Wednesday, September 10, 2008

Early earth should have been a frozen wasteland

From the geologic record, we believe liquid water has been around for 3.7 billion years. Yet from observations of other stars in the universe, we believe that, 3.7 billion years ago, our sun would have been too dim to keep temperatures at the Earth's surface above freezing. This is known among scientists as the "faint young sun problem."

According to
a report at Space.com, most theories explaining the "problem" have revolved around greenhouse gases. Basically, theories suggest the early earth was so high in CO2, for example, that a greenhouse effect kept temperatures high enough for liquid water. The problem with that, according to some research teams, is that geologic evidence shows CO2 levels were "far too low to keep the surface from freezing."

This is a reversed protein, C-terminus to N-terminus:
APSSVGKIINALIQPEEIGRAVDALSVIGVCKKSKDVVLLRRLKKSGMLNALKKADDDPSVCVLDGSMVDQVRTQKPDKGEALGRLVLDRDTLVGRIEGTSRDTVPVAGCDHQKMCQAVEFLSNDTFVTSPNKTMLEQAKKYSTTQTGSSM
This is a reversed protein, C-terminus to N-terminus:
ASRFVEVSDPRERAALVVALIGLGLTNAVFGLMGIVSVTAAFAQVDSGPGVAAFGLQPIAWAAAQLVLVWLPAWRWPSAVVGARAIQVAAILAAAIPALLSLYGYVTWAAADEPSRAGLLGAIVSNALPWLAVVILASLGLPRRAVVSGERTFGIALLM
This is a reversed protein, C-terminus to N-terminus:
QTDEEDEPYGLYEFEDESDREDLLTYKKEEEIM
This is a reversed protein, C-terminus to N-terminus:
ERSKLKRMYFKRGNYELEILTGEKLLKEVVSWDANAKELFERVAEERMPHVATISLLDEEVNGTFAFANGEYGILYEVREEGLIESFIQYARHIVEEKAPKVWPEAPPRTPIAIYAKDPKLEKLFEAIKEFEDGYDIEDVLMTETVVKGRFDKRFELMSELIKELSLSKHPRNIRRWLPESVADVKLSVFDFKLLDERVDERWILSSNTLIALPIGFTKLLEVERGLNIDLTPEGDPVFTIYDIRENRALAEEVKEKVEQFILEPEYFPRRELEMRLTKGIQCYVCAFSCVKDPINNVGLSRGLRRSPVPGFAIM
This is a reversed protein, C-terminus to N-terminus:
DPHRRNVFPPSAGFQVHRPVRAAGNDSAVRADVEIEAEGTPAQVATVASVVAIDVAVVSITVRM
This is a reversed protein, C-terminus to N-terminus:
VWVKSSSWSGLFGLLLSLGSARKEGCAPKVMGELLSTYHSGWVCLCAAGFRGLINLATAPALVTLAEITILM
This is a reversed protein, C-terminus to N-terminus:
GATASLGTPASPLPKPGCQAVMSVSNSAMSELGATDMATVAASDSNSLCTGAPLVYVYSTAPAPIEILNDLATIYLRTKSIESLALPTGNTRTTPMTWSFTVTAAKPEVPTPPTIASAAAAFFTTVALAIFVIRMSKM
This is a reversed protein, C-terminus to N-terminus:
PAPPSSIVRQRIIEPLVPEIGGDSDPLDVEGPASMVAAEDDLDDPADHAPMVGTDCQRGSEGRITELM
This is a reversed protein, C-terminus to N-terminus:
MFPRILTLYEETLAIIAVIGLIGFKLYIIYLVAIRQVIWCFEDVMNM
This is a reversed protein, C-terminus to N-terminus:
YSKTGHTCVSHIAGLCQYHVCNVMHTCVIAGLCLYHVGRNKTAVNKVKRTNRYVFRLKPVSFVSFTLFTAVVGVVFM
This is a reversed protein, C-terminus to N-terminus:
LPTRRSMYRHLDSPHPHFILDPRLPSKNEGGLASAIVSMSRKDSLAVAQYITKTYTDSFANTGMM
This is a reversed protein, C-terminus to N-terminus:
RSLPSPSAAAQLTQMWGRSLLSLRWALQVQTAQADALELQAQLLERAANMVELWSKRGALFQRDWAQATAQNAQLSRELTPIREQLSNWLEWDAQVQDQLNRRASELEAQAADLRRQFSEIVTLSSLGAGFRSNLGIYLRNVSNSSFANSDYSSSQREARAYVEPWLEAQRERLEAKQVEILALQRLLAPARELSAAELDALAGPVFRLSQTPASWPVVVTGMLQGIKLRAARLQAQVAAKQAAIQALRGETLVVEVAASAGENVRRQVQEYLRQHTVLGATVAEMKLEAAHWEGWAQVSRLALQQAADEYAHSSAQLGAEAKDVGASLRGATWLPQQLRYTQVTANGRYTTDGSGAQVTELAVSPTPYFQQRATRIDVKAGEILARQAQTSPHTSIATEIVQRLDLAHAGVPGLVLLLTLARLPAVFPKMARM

But one of the same teams that disputed the CO2 theory is shifting its position. In a new calculation that factors in important periods and milestones in Earth's history (for example, a phase of regular asteroid impacts called the Late Heavy Bombardment, the appearance of bacteria and the first known oxidation) a German team led by Philip von Paris of the Institute for Planetary Research (in Germany) believes those "low" levels of CO2 were enough to keep the planet's surface above freezing.

The Space.com doesn't get into specifics on how the Late Heavy Bombardment, bacteria and oxidation affect the climate model.

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I started pound360 to channel my obsession with vitamins, running and the five senses. Eventually, I got bored focusing on all that stuff, so I came back from a one month hiatus in May of 2007 (one year after launching Pound360) and broadened my mumblings here to include all science.